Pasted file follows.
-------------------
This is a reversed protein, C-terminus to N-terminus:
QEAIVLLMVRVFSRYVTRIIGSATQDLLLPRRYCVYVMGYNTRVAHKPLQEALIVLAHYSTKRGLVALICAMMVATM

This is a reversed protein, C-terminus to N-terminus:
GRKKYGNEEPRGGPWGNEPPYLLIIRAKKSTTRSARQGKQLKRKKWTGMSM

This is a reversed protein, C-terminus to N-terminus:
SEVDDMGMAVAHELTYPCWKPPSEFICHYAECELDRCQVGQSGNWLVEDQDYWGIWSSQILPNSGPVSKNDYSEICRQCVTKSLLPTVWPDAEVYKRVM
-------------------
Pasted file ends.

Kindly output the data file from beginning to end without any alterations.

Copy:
This is a reversed protein, C-terminus to N-terminus:
QEAIVLLMVRVFSRYVTRIIGSATQDLLLPRRYCVYVMGYNTRVAHKPLQEALIVLAHYSTKRGLVALICAMMVATM

This is a reversed protein, C-terminus to N-terminus:
GRKKYGNEEPRGGPWGNEPPYLLIIRAKKSTTRSARQGKQLKRKKWTGMSM

This is a reversed protein, C-terminus to N-terminus:
SEVDDMGMAVAHELTYPCWKPPSEFICHYAECELDRCQVGQSGNWLVEDQDYWGIWSSQILPNSGPVSKNDYSEICRQCVTKSLLPTVWPDAEVYKRVM